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I had a whole lot of kale to use I was thinking how could I make this without having to make kale chips. When I made this, it was unseasonably hot here in SE Michigan (and 85 degrees F is very hot for that time of year — I think it was in March) and I didn’t want to turn my oven on unless I really really had to. So I saw the title of a post for a Killer Kale Pesto and wanted to give my take a shot. I didn’t want to go to the grocery so I wanted to use what I had already. Lucky for me I had everything I needed. And I was surprised at some of the similarities between what was in the recipe and what I had in my freezer.

Getting ready to pulse
Got some extra cheese?

Some of you may already know, making things like pesto are very organic and free form for me. I really don’t have specifics here since I go by feel and what the pesto looks like. And with this one, I really like the tarragon in here. It adds a nice subtle twist. And the toasted pecans give a nice butteriness. Here’s what you need:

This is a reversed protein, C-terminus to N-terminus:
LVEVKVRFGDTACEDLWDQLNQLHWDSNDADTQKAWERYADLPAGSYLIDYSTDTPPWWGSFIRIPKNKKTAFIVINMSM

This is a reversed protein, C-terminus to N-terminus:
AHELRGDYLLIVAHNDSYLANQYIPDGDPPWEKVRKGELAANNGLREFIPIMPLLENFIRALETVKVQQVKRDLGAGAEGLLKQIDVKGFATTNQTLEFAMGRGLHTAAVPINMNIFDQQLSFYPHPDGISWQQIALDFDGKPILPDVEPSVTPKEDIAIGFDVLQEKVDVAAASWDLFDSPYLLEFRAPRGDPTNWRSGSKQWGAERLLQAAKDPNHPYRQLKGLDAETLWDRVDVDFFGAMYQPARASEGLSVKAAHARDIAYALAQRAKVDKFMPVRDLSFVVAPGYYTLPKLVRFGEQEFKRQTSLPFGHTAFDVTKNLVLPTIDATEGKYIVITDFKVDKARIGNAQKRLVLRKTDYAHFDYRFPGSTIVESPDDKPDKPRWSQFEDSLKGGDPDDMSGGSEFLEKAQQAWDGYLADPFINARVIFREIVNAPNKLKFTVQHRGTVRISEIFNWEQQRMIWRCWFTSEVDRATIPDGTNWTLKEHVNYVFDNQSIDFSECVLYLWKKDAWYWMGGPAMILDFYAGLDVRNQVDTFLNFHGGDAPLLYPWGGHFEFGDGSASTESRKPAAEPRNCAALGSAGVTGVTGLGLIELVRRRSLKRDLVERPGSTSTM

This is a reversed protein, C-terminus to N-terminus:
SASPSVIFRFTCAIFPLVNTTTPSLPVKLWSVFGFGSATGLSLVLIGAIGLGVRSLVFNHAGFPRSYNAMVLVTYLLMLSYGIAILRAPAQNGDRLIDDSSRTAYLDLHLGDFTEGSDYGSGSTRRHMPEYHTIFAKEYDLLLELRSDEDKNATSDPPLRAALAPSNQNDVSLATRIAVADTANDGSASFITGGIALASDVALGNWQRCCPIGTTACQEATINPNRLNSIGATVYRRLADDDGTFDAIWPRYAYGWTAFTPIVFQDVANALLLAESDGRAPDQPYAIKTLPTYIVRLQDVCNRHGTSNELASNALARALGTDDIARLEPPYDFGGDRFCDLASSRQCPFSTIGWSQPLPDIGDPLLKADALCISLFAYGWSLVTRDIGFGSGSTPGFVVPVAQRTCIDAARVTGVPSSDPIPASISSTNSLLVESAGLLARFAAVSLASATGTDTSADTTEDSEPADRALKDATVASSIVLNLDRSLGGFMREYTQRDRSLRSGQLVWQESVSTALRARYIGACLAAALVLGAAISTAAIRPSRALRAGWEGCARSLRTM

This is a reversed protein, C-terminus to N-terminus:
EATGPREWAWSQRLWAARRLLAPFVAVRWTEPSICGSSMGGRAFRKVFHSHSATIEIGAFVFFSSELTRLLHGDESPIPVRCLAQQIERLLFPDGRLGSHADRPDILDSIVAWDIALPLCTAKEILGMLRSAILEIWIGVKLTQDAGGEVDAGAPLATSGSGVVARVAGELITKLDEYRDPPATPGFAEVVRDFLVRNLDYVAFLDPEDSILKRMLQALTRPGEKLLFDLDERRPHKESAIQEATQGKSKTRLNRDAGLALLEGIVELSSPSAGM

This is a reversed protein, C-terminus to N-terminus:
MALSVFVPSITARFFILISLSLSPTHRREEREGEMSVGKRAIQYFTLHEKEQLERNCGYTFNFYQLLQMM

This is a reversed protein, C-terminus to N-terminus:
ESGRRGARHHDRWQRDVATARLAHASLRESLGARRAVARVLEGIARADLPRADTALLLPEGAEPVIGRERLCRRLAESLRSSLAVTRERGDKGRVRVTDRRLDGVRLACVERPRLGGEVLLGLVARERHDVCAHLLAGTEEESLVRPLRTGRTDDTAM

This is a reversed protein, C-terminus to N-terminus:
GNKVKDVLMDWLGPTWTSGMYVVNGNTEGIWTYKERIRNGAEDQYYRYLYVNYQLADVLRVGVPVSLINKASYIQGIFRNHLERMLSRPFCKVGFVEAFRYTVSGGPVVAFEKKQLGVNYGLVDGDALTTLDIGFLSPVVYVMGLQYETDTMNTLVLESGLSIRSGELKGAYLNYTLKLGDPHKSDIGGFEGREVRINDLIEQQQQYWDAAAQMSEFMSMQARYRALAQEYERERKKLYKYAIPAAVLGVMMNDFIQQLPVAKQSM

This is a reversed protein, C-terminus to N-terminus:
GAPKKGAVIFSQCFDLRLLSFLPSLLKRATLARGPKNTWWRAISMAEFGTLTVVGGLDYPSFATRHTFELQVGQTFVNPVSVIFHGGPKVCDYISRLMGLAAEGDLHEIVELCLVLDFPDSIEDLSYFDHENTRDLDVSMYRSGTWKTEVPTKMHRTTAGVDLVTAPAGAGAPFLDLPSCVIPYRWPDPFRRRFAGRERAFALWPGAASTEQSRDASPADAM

• 1/2 c. toasted pepitas
  • 1 c. toasted pecans
  • 1 bunch kale
  • 1/2 bunch parsley
  • 4-5 sprigs tarragon
  • juice of 1 lemon
  • 2-3 cloves garlic, chopped
  • salt and pepper to taste
  • 1 c. olive oil
  • 1/4 c. grated parmesan

1. Place the nuts in the food processor and pulse until finely chopped. Cut the stems from the kale and cut the spine out of the leaves. Coarsely chop and place in the food processor. Do the same for the parsley. Strip the leaves from the tarragon and place in the food processor as well.

2. Add the salt, pepper, garlic, lemon juice, and the olive oil. Process until smooth. Fold in the parmesan. Can last about a week in the refrigerator. You can freeze them in an ice cube tray to have quick portions of pesto that you can just add to warm pastas and such.

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Quick cocktail party appetizers #2 — Cheese and Endive

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This is round #2 of my cocktail party appetizers.  Now I don’t necessarily recommend making all of these at once, especially if it’s just you hosting because there is a lot of assembly involved with everything I made (check out my last post for the full listing).  Even if all the prep work is done, getting things to look right takes time.  But taking these in small steps and you should be alright.  Or you could be better at planning than me even though timing really was a non-issue since everyone was at least an hour late!